One of the newest Edmonton Oilers tied a long-standing record on Sunday night. When Dominik Kahun shot home a Leon Draisaitl pass just eight seconds into the game versus the Ottawa Senators, he matched a feat of The Great One, Wayne Gretzky. Draisaitl won the faceoff cleanly, shot a pass straight back to Kahun and the ensuing shot floated over Sens goalie Matt Murray’s shoulder. It was a great start to a game where Edmonton ended up needing a lot of run support and also continued a pattern for this year’s club. The team is great in short segments, whether that be a single game, single shift, or a single play.
On Jan. 24 against the Winnipeg Jets, Leon Draisaitl scored with under a second remaining in the third period, snatching a regulation victory from the clutches of a game that look destined for overtime. Again, it was the result of quick and clever playmaking, as the big German scored off a beautiful backhand pass from captain Connor McDavid. Both of these goals were parts of this noticeable trend with the 2020-21 Oilers, positive aspects naturally but its a trend has gone both ways. There have been an equal number of negative moments – brainfarts – for lack of a better word. These plays have occurred from the first goal against in the very first game of the 2020-21 season, where once-solid defenseman Adam Larsson left the middle of the ice open for the Vancouver Canucks’ Bo Horvat. The Oilers’ good moments are breathtakingly good, but so often they are followed by the other kind, you have to figure Edmontonians tend toward high blood pressure.
Great in Short Spurts
Plays like the one McDavid made against the Toronto Maple Leafs the other night are a common sight for Oiler fans. The people of the city are truly lucky to have had both Gretzky and now McDavid in Oiler silks. The issue, since he was drafted in 2015 is that Oiler management has been unable to put the team around him that a contender requires. Anyone who saw the multiple signings in the summer of 2019 knew that Riley Sheahan and Markus Granlund weren’t the missing puzzle pieces, just as surely as they knew Tobias Rieder couldn’t lift the team to greatness the year before. This past offseason, aided by a salary cap situation that compressed the asking price of virtually every free agent, general manager Ken Holland seemed to do better.
While the top lines are producing, with McDavid and Draisaitl currently sitting at the front of the scoring race, the shine has come off a couple of newer players. Kyle Turris is looking more like the player the Nashville Predators moved on from, rather than the offensive talent he was in his earlier NHL stops. Tyler Ennis, widely praised by the analytics crowd when Holland acquired him last March, seems not fully recovered from his playoff leg injury. Edmonton’s defence, both young and old, has underwhelmed, much as they did in the 2020 Stanley Cup playoffs. Take Tyson Barrie, who has 7 points through 11 games, but is also a minus-seven. The team has scored 38 goals, amongst the league’s most proficient, but at the same time have allowed 41. The issue seems obvious. If the supporting cast can’t keep things close to even, the result is entirely dependent on production from the stars.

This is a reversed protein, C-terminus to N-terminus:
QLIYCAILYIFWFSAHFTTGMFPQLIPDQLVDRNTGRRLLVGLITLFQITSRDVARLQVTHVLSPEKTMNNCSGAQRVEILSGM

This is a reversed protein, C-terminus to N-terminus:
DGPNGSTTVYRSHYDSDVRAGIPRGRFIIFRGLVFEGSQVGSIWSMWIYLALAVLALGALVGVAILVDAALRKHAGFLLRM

Seven Teams Are Racing For Four Playoff Berths
The simple math says Edmonton doesn’t need to become unbeatable to make the playoffs. In the Scotiabank North Division, they simply need to be better, on a season-long basis, than three of their divisional rivals. The Ottawa Senators, with a single win and a minus-24 goal differential, are certain to be a lottery team. The Montreal Canadiens have improved markedly since finishing 12th in the East last season, though their playoff victory over Sidney Crosby and the Pittsburgh Penguins was perhaps a sign of things to come, and this year they, along with the Toronto Maple Leafs, are the class of the division.
That leaves the defensively challenged Vancouver Canucks, the Winnipeg Jets, and the one Canadian team Edmonton has yet to face this season. The Oilers must find a way to be consistently better than two of those three. Vancouver got the short straw in the North Division, with every single home game they play occurring in a different timezone. This factor could wear on them in terms of fatigue and, as the compressed season goes on, injury. Winnipeg and Edmonton split their recent miniseries and look evenly matched. That leaves the Flames, Edmonton’s longtime rival, just a short trip south.
Calgary seems to be having difficulty scoring this season, and you have to like the Oilers’ chances in a 3-2 or 2-1 game. More often than not, the team’s two superstars will combine for three or more points. The question will be if Edmonton can avoid the negative moments in between the highlight reel ones. The two teams play 10 times between now and the season’s end, with 20 standings point up for grabs. Matthew Tkachuk will do everything in his power to annoy and disrupt the Oilers over that span but the team knows a simple truth. As Calgary’s star player and probable future captain, he’s still a rung below the best Oilers and if they can focus on victory the team’s results should follow that trend. If Edmonton can capture 70% or more of the points from this season series, a playoff spot looks likely.